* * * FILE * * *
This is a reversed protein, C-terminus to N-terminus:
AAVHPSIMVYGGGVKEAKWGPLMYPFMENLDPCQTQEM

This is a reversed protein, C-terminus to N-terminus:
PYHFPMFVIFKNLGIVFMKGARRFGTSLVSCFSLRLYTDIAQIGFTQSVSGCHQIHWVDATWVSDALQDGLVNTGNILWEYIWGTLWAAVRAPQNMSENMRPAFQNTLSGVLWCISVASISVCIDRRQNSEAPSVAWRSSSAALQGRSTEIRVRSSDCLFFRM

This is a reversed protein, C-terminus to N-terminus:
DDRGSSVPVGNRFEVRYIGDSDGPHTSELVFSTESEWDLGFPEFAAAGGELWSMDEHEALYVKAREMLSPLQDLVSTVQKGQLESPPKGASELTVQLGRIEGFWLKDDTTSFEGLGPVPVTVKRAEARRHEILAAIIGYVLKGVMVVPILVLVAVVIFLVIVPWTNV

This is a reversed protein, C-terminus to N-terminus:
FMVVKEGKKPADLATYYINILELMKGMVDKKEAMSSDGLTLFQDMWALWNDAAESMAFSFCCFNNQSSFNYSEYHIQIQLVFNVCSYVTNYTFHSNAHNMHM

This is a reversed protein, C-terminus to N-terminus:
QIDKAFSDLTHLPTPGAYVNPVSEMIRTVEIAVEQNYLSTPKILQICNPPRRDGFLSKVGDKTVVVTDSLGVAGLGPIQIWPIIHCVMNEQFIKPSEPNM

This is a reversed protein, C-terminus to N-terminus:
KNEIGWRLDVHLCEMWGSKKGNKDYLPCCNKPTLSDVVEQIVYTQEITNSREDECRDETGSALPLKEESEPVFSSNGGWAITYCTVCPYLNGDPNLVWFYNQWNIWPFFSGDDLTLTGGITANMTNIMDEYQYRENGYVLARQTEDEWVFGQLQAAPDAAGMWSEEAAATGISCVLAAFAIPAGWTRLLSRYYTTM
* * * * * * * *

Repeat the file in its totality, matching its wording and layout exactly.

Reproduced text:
This is a reversed protein, C-terminus to N-terminus:
AAVHPSIMVYGGGVKEAKWGPLMYPFMENLDPCQTQEM

This is a reversed protein, C-terminus to N-terminus:
PYHFPMFVIFKNLGIVFMKGARRFGTSLVSCFSLRLYTDIAQIGFTQSVSGCHQIHWVDATWVSDALQDGLVNTGNILWEYIWGTLWAAVRAPQNMSENMRPAFQNTLSGVLWCISVASISVCIDRRQNSEAPSVAWRSSSAALQGRSTEIRVRSSDCLFFRM

This is a reversed protein, C-terminus to N-terminus:
DDRGSSVPVGNRFEVRYIGDSDGPHTSELVFSTESEWDLGFPEFAAAGGELWSMDEHEALYVKAREMLSPLQDLVSTVQKGQLESPPKGASELTVQLGRIEGFWLKDDTTSFEGLGPVPVTVKRAEARRHEILAAIIGYVLKGVMVVPILVLVAVVIFLVIVPWTNV

This is a reversed protein, C-terminus to N-terminus:
FMVVKEGKKPADLATYYINILELMKGMVDKKEAMSSDGLTLFQDMWALWNDAAESMAFSFCCFNNQSSFNYSEYHIQIQLVFNVCSYVTNYTFHSNAHNMHM

This is a reversed protein, C-terminus to N-terminus:
QIDKAFSDLTHLPTPGAYVNPVSEMIRTVEIAVEQNYLSTPKILQICNPPRRDGFLSKVGDKTVVVTDSLGVAGLGPIQIWPIIHCVMNEQFIKPSEPNM

This is a reversed protein, C-terminus to N-terminus:
KNEIGWRLDVHLCEMWGSKKGNKDYLPCCNKPTLSDVVEQIVYTQEITNSREDECRDETGSALPLKEESEPVFSSNGGWAITYCTVCPYLNGDPNLVWFYNQWNIWPFFSGDDLTLTGGITANMTNIMDEYQYRENGYVLARQTEDEWVFGQLQAAPDAAGMWSEEAAATGISCVLAAFAIPAGWTRLLSRYYTTM